Into the courtyard parades Ashkenazi, to the nines in her own collection and ready for conversation. She’s trailed by a slightly glistening Simon de Pury, whom W Magazine has dubbed “the art world’s most controversial auctioneer,” and who’s controversially hoofed it from a relatively deep Beverly Hills locale all the way up the Strip—a journey generally unheard of. Ashkenazi and de Pury, along with de Pury’s wife Michaela Neumeister, have been running all over the Big Orange doing artist studio visits—Jonas Wood, Kathryn Andrews, John Baldessari—they share, as we sit down to a large table that includes other friends of Ashkenazi and Flaunt.
Following a session of grim-looking calamari, and grimmer looking English people looking over from a corner table, Ashkenazi explains that she came into Vionnet after growing bored of the rigmarole of MunaiGaz. The extreme wealth and the maintenance of that wealth and the territorialism of the resources that made that wealth possible and the number-crunching of wealth to make that wealth last beyond those resources… can be bored-making, I presume. So, where else to go… but to fashion! Where other people’s wealth becomes your livelihood.
“Well, I guess engineering has nothing to do with fashion. Absolutely nothing,” she says of the transition, lightly waving at a friend across the courtyard. “In a way, business is business, and of course I understand numbers better than your usual designer, let’s say. But the main difference is that I get so passionate about the things that I’m making. Let’s say, for example, fabric. My partner would come to me and say, ‘Goga, we cannot buy this fabric because it’s 1,000 euros per meter and we just cannot. I don’t think anybody will ever buy it.’ And I will say, ‘No, I am going to buy it because I love it and it’s completely uneconomical. I mean, I respect money, but what is money when you can make a beautiful piece of art?”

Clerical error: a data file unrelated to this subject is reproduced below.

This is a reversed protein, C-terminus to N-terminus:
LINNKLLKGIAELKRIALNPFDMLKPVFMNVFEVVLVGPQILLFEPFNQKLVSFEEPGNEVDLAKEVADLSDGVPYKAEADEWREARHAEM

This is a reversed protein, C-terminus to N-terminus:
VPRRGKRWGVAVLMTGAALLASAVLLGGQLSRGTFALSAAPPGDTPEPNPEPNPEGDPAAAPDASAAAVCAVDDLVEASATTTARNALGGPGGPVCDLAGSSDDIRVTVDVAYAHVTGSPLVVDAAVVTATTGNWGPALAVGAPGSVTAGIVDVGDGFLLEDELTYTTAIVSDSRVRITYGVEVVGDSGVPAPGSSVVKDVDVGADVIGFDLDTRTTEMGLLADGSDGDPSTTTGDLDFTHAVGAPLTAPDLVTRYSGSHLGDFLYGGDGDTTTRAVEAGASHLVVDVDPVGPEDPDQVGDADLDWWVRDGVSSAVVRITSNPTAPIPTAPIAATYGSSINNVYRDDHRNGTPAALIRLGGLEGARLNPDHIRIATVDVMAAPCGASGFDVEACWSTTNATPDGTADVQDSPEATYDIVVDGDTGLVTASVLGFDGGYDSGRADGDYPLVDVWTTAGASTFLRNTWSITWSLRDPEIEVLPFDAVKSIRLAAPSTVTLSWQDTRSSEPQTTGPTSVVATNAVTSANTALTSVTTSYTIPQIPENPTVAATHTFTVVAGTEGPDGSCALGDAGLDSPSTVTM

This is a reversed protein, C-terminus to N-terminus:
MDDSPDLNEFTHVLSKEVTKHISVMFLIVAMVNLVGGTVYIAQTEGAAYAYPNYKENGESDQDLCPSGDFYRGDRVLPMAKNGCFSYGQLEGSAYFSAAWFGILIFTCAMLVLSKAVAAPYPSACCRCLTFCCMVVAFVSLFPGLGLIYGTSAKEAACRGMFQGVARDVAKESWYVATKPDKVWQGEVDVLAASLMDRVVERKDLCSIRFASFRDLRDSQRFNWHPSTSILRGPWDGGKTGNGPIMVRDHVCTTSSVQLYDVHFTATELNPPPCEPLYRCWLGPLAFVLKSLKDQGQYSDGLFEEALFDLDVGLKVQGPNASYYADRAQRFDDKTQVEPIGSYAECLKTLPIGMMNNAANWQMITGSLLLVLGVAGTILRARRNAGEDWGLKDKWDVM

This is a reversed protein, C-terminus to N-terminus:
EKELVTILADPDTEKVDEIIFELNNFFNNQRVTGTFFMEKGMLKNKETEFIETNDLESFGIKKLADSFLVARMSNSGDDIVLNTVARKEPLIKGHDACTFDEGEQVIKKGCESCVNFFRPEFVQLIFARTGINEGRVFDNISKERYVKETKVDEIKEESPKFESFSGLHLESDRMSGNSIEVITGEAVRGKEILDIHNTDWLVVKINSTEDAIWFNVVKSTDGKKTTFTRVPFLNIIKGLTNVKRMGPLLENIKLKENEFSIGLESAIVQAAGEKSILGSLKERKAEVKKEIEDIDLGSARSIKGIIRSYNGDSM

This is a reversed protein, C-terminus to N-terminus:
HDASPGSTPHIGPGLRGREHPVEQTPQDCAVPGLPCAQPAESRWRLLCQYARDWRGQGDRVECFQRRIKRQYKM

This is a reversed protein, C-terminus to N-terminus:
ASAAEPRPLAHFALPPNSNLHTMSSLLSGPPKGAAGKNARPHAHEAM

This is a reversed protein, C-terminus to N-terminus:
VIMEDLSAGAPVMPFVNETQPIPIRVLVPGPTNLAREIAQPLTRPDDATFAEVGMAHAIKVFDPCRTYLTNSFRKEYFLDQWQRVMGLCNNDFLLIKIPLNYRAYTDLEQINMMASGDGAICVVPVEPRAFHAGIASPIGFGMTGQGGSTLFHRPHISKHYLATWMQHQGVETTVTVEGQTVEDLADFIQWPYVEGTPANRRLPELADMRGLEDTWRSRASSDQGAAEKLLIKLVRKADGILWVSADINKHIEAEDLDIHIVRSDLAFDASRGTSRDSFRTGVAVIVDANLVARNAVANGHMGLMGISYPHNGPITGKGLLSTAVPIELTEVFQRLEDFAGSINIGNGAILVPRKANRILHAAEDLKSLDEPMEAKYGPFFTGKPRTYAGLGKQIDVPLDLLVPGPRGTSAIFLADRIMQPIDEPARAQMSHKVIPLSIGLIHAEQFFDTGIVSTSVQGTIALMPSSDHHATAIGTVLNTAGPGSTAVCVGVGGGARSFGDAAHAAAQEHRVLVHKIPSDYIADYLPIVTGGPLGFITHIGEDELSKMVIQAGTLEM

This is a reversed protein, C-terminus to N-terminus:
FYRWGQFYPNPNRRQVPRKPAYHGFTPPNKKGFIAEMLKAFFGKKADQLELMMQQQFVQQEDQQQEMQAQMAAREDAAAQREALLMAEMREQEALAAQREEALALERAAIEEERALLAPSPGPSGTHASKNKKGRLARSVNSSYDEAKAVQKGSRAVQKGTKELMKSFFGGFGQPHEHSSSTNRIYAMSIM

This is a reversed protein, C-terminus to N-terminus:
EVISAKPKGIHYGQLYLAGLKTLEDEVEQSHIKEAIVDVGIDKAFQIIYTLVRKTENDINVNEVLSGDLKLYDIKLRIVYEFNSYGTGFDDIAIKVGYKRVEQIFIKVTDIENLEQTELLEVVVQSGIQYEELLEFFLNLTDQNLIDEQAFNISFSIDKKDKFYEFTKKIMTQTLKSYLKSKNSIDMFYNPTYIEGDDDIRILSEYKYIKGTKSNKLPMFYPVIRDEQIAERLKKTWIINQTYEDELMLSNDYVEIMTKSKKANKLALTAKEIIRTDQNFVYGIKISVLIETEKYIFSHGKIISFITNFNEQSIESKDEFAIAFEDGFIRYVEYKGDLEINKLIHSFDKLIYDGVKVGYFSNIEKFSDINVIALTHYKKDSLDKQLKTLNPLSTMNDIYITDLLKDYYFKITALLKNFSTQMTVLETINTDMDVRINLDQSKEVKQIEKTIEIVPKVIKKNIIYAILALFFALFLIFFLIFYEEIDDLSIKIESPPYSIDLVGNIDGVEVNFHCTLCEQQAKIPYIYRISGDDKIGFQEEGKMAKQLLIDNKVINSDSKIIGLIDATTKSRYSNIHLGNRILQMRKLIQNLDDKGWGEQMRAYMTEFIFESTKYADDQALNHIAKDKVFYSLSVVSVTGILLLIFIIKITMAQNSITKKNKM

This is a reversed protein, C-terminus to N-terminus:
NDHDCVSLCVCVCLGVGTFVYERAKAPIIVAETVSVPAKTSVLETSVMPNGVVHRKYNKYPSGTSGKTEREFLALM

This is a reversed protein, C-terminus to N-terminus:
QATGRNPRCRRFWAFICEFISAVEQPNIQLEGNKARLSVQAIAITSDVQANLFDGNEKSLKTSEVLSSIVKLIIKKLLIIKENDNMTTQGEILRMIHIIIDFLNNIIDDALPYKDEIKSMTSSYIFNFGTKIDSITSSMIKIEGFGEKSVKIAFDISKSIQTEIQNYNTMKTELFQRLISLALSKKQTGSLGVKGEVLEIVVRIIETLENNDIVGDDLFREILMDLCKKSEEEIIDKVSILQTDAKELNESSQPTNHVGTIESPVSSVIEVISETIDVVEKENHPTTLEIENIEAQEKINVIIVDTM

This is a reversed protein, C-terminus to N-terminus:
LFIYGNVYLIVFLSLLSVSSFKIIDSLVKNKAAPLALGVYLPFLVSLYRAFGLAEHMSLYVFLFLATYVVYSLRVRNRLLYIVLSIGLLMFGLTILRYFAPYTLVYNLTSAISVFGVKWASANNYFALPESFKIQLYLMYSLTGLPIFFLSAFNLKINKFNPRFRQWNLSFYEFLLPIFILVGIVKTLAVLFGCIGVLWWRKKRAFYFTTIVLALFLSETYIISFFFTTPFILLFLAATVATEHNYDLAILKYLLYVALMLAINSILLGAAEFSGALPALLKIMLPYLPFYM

Still, Ashkenazi’s degree at Oxford was in economics (along with history), and the success of MunaiGaz didn’t come with poetic flippancy of resources—rather the opposite. And while seemingly drunk on the ephemeral nature of fashion, she’s not aloof. Ashkenazi tells me she’s always admired the strategic business-making that accompanies that airy form of expression. As a little girl, she recalls, Vogue would occasionally tumble out of her family’s luggage, and she’d spend hours with the publication. The covers struck her as a reflection of what she did not know at the time to be the competitive culture of beauty outside the then Soviet Union, always with a dreamy and confident attitude. “With Vionnet, I want to get to that place,” she says, as we pocket ourselves beyond the garden’s curtain into the smoking section. “I want to create a dream. I don’t want to be somebody who stitches material and fabric together in bulk. This is not what I’m doing. I’m creating a dream, you know.”